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Concern about nearly 200 storm-hit KZN schools as academic year starts

19 January 2022 - 17:12 By Mfundo Mkhize
MEC Kwazi Mshengu, deputy minister of basic education Reginah Mhaule and Georgetown school principal Simon Mahlaba during a visit on Wednesday, as KZN schools reopened.
MEC Kwazi Mshengu, deputy minister of basic education Reginah Mhaule and Georgetown school principal Simon Mahlaba during a visit on Wednesday, as KZN schools reopened.
Image: Mfundo Mkhize

Basic education deputy minister Dr Reginah Mhaule has expressed concern that the recent storms which affected at least 190 KwaZulu-Natal schools posed a threat to teaching and learning.

Mhaule, who was accompanied by KwaZulu-Natal education MEC Kwazi Mshengu, kicked off her oversight and monitoring visit at Izwilesizwe Primary before proceeding to Georgetown High in Pietermaritzburg.

Schools in KwaZulu-Natal opened for the new academic year on Wednesday.

“In uMgungundlovu district there are at least 41 schools affected. This does not mean that the children did not go to school.

“The head of department has promised that the department will dispatch mobile classrooms this week which will ensure teaching and learning continue,” she said.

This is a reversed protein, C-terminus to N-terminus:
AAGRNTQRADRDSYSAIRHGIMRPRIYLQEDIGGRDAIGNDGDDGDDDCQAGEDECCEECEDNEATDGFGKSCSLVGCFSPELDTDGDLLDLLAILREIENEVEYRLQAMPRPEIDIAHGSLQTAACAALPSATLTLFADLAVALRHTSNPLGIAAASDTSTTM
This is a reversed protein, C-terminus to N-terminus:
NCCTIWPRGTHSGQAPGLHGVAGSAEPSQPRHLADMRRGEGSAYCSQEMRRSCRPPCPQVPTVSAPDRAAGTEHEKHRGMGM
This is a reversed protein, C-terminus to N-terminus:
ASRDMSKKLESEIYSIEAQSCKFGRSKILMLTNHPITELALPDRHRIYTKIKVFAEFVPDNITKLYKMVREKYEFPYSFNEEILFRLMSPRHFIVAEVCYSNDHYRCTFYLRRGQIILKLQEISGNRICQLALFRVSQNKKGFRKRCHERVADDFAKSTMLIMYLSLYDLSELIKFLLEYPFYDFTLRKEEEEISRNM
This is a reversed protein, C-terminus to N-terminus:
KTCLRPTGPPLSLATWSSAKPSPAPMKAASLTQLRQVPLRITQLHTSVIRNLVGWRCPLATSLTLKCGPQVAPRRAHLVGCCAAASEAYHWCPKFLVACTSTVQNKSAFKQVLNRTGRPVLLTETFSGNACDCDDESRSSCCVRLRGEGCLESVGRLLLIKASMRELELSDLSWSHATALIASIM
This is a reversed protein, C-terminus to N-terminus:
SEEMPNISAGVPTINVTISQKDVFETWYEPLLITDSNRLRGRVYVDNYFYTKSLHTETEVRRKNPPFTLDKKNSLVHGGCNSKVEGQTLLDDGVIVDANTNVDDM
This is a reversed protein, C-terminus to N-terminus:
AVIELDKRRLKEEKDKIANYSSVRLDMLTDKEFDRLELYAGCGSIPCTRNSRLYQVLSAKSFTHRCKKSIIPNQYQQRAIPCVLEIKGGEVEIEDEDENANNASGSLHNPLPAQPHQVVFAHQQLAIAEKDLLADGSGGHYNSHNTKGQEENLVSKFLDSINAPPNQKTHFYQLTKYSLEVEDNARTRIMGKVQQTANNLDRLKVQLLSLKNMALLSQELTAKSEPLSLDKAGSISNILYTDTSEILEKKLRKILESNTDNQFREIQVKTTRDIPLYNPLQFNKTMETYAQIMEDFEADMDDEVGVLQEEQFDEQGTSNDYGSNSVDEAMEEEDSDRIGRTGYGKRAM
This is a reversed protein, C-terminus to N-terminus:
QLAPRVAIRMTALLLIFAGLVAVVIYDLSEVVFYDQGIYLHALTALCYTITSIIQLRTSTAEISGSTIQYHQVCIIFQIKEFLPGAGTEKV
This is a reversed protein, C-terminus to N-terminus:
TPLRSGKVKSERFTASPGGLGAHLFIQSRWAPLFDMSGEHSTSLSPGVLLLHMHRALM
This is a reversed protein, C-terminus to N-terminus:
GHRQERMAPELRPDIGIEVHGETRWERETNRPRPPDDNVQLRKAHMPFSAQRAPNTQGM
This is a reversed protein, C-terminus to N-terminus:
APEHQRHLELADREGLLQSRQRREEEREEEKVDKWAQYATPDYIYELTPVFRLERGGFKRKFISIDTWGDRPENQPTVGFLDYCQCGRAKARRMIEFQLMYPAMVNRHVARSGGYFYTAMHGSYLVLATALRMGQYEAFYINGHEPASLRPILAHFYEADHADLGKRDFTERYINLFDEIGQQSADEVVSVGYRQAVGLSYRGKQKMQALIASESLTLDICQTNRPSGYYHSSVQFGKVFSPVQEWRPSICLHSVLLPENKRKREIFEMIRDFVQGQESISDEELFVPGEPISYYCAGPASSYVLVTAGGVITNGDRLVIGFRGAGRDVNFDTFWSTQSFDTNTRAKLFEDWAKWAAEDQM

She said in some cases it was not only school infrastructure which was damaged by the storms and rain, but also bridges and roads which led to the schools.

“There are 11 of those schools and we made an instruction for the schools not to open until the water subsides,” said Mhaule.

The minister’s visit comes as schools in uMkhambathini were forced to close because of a legal dispute involving the traditional authority.

“We are going to allow the law to take its course. We are engaging the security cluster together with co-operative governance department to come closer and try to resolve the issue. This cannot be resolved by education,” said Mhaule.

She said she felt encouraged by the number of pupils on the streets making their way to school.

“When we got to Imbali, teachers were all ready to teach and this means that a trend has been set for the whole year,” she said.

Mshengu weighed in on the issue of placements. 

At Georgetown’s entrance, many anxious parents had camped out in a bid to get their children enrolled.

“We are dealing with two categories. One category was recorded by us last year and has seen the number declining. Yesterday, fewer than 600 pupils were yet to be placed. Conversely, there are parents who wake up and have not applied or in some cases applied to one school only,” said Mshengu.

He said some parents would demand a place for their children at a certain school, even after being told the school was full. 

“It happens every year and we are not surprised by this. We have plans to deal with it. We have set up district committees which handle such a scenario,” said Mshengu.

Georgetown principal Simon Mahlaba said despite challenges brought by Covid-19, he was expecting a strong matric pass rate.

“Covid or no Covid, we are not going to dip below 98%. We worked really hard,” he said.

In 2020 the school recorded a 100% pass. He said among a cohort of 108 successful matriculants, 78 bagged bachelor passes, 28 diplomas and two certificate passes.

The school lists higher education minister Blade Nzimande and former finance minister Nhlanhla Nene among its alumni.



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